Opinion

Opinion | Allan J. Lichtman

We can’t wait for Robert Mueller to issue his findings

Demonstrators gathered in front of US Representative Brad Sherman's Sherman Oaks, Calif., office on Aug. 17 to call for the impeachment of President Trump.
Mike Nelson/European Pressphoto Agency/File
Demonstrators gathered in front of US Representative Brad Sherman's Sherman Oaks, Calif., office on Aug. 17 to call for the impeachment of President Trump.

Alexander Hamilton, the great expositor of the Constitution, wrote that impeachment will “proceed from the misconduct of public men, or, in other words, from the abuse or violation of some public trust.” It is time for an impeachment investigation of President Donald Trump by the Judiciary Committee of the US House of Representatives.

Impeachment does not necessarily require proof of an indictable crime, but turns on abuses of power. The House, which has the sole responsibility for impeachment, impeached President Andrew Johnson in 1868 for violating a civil statute, the Tenure of Office Act. The House also impeached President Bill Clinton for alleged crimes that were unrelated to his duties as president. And it has impeached federal judges for transgressions other than criminal acts and for offenses prior to assuming the bench.

Special counsel Robert Mueller’s closed-door investigation may corroborate what is now known and expose new offenses, such as money laundering or tax fraud, but such investigations typically drag on for many months or even years. During Watergate, a criminal investigation by a special prosecutor proceeded simultaneously with an eight-month impeachment investigation by the Judiciary Committee. There are, right now, several clearly visible, publicly reported justifications for an impeachment investigation:

Obstruction of Justice

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Trump delayed firing National Security Advisor Michael Flynn, a principal in the Russia investigation, for 18 days after the Acting Attorney General warned that the Russians had likely compromised Flynn.

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Trump’s White House colluded with House Intelligence Committee chairman Devin Nunes to quash the Committee’s Russia investigation. The collusion was so blatant that Nunes recused himself from leading the investigation.

Trump asked America’s top two intelligence officials to influence the FBI to back off the Russia investigation. Former FBI director James Comey testified under oath that Trump asked him for personal loyalty and to “let go” of the Flynn investigation. Trump then fired Comey and later admitted he had “Russia on his mind” in doing so.

Trump participated in drafting a misleading statement about the June 9, 2016, meeting between Russians connected to the Kremlin and Donald Trump Jr., Jared Kushner, and campaign manager Paul Manafort.

Violation of the Constitution’s Emoluments Clause

The Constitutional Convention of 1787 unanimously adopted the Emoluments Clause to prohibit — absent congressional authorization — federal officials, including the president, from receiving anything of value from foreign governments and their agents. The prohibition is absolute; no quid pro quo is required to trigger a violation.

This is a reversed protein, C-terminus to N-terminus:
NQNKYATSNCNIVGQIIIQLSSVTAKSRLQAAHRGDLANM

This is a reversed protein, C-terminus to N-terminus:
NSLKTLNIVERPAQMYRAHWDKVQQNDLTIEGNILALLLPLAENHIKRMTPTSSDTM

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By failing to follow the practice of past presidents and divest himself from his private business interests, Trump has likely violated this constitutional stricture, the remedy for which is impeachment. In June 2017, China gave preliminary approval to nine potentially lucrative Trump trademarks that it had previously rejected. Trump has also secured trademarks from Mexico, and his Washington, D.C., hotel, which has become a magnet for foreign interests, gained $270,000 in spending by lobbyists working for Saudi Arabia.

Collusion with Russia

The response by Trump and his team to the Russia investigations bears the hallmarks of a Nixon-style cover-up. First conceal, lie, and deny, and then, when publicly outed, say that any communications with Russians were innocuous, or incidental — like the claim that Watergate was just a “third-rate burglary.”

Numerous contacts between the Trump campaign team and the Russians have yet to be fully explained, including the June 9 meeting, initiated by an e-mail promising dirt on Hillary Clinton from government-connected Russians. What’s more, despite claims to the contrary, during the campaign, Trump’s business sought to conclude a deal for developing a massive Trump Tower in Moscow.

Even a Republican-controlled House might pursue an impeachment investigation if GOP members in contested districts believe that the president threatens their reelection in 2018. It would only take about two-dozen Republicans, just 10 percent of their House delegation, to join with Democrats to form a House majority. The president has troubled relations with congressional Republicans who might prefer the predictable Mike Pence to the loose cannon Donald Trump.

During Watergate, about a third of Republicans on the Judiciary Committee voted for at least one article of impeachment against Richard Nixon. Beyond hard politics, it is time again for Republicans to choose patriotism above party and vote for a most necessary impeachment investigation.

Allan J. Lichtman is a distinguished professor of history at American University and author of “The Case for Impeachment.”